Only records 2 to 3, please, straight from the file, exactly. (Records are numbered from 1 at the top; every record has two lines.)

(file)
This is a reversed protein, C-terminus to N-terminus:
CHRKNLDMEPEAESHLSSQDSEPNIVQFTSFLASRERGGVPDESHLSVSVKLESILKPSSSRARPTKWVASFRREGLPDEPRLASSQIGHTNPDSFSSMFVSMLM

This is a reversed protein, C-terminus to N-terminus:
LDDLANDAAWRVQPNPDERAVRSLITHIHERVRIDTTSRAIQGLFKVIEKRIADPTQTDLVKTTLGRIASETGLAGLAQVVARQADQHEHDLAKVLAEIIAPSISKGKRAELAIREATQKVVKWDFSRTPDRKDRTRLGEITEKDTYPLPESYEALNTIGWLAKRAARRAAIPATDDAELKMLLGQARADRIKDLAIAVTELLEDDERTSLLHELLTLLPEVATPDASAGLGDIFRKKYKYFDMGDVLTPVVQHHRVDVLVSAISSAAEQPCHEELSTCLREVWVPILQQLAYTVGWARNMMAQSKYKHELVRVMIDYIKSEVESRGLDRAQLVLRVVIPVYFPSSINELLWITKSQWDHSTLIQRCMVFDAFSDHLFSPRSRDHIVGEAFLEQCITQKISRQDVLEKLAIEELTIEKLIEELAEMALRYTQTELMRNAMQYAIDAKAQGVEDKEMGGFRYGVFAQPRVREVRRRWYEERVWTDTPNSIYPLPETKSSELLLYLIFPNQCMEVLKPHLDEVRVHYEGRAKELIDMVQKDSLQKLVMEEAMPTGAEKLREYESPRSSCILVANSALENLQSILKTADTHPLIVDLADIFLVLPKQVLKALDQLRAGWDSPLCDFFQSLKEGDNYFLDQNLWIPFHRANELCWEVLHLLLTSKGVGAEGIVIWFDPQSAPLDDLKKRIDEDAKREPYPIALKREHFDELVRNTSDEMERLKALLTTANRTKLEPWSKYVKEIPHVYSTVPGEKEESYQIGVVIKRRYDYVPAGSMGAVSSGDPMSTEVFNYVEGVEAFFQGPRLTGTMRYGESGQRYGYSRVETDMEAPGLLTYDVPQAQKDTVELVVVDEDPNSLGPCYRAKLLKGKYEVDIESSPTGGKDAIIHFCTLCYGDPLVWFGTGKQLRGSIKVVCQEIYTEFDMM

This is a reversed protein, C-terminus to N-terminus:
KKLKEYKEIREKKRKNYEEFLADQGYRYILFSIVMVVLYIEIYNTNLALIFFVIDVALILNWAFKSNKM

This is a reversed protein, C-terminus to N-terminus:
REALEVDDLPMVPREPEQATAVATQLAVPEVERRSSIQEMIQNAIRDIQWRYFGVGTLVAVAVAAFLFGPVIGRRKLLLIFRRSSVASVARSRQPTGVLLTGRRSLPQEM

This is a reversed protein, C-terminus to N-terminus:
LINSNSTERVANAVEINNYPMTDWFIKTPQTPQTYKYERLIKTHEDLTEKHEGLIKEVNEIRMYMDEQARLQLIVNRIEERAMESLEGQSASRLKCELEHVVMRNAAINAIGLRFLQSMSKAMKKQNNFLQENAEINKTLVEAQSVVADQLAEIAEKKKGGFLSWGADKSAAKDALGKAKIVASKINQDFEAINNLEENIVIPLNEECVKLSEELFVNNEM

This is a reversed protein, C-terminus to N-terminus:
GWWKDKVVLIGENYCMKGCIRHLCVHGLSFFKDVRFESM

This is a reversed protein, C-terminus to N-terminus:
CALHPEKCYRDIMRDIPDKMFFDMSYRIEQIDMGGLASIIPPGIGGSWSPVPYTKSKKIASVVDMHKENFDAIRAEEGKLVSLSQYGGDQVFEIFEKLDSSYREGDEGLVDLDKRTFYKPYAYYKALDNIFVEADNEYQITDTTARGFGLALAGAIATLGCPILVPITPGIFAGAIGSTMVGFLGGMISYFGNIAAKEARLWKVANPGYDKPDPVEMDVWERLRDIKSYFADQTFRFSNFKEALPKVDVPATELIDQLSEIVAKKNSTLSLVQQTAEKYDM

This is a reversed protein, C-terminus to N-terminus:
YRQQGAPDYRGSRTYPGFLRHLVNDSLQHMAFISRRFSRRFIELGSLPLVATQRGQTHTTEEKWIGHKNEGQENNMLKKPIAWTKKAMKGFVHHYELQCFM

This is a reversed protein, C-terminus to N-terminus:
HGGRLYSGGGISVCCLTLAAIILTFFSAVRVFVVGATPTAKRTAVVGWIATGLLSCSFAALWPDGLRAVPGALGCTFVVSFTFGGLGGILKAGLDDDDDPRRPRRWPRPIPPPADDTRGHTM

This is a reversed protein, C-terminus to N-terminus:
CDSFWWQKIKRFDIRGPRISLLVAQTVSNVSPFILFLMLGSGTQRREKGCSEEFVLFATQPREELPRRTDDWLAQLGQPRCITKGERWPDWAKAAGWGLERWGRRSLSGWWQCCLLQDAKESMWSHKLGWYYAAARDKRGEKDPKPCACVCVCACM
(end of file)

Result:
This is a reversed protein, C-terminus to N-terminus:
LDDLANDAAWRVQPNPDERAVRSLITHIHERVRIDTTSRAIQGLFKVIEKRIADPTQTDLVKTTLGRIASETGLAGLAQVVARQADQHEHDLAKVLAEIIAPSISKGKRAELAIREATQKVVKWDFSRTPDRKDRTRLGEITEKDTYPLPESYEALNTIGWLAKRAARRAAIPATDDAELKMLLGQARADRIKDLAIAVTELLEDDERTSLLHELLTLLPEVATPDASAGLGDIFRKKYKYFDMGDVLTPVVQHHRVDVLVSAISSAAEQPCHEELSTCLREVWVPILQQLAYTVGWARNMMAQSKYKHELVRVMIDYIKSEVESRGLDRAQLVLRVVIPVYFPSSINELLWITKSQWDHSTLIQRCMVFDAFSDHLFSPRSRDHIVGEAFLEQCITQKISRQDVLEKLAIEELTIEKLIEELAEMALRYTQTELMRNAMQYAIDAKAQGVEDKEMGGFRYGVFAQPRVREVRRRWYEERVWTDTPNSIYPLPETKSSELLLYLIFPNQCMEVLKPHLDEVRVHYEGRAKELIDMVQKDSLQKLVMEEAMPTGAEKLREYESPRSSCILVANSALENLQSILKTADTHPLIVDLADIFLVLPKQVLKALDQLRAGWDSPLCDFFQSLKEGDNYFLDQNLWIPFHRANELCWEVLHLLLTSKGVGAEGIVIWFDPQSAPLDDLKKRIDEDAKREPYPIALKREHFDELVRNTSDEMERLKALLTTANRTKLEPWSKYVKEIPHVYSTVPGEKEESYQIGVVIKRRYDYVPAGSMGAVSSGDPMSTEVFNYVEGVEAFFQGPRLTGTMRYGESGQRYGYSRVETDMEAPGLLTYDVPQAQKDTVELVVVDEDPNSLGPCYRAKLLKGKYEVDIESSPTGGKDAIIHFCTLCYGDPLVWFGTGKQLRGSIKVVCQEIYTEFDMM

This is a reversed protein, C-terminus to N-terminus:
KKLKEYKEIREKKRKNYEEFLADQGYRYILFSIVMVVLYIEIYNTNLALIFFVIDVALILNWAFKSNKM